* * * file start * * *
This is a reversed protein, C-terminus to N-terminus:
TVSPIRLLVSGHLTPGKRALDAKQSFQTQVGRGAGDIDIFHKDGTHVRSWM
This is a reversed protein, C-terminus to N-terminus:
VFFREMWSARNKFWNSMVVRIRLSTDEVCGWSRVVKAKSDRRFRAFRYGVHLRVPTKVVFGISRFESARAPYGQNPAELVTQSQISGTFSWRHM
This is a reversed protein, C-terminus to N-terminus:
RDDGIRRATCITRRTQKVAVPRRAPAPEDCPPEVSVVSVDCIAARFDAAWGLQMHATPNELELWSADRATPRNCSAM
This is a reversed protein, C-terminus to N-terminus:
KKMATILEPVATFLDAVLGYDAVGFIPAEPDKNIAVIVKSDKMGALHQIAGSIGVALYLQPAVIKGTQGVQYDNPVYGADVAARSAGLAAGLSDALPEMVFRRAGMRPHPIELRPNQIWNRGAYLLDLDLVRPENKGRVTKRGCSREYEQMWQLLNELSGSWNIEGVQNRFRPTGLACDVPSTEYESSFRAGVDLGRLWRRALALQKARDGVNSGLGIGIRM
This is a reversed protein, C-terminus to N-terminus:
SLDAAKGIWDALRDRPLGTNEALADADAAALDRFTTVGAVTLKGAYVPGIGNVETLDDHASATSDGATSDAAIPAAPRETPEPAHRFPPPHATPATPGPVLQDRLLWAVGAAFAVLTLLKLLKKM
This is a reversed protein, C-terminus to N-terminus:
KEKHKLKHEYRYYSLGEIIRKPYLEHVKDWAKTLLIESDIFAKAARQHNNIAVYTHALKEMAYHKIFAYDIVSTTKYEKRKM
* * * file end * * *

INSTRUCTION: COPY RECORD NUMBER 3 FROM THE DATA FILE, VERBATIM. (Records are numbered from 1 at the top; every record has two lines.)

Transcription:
This is a reversed protein, C-terminus to N-terminus:
RDDGIRRATCITRRTQKVAVPRRAPAPEDCPPEVSVVSVDCIAARFDAAWGLQMHATPNELELWSADRATPRNCSAM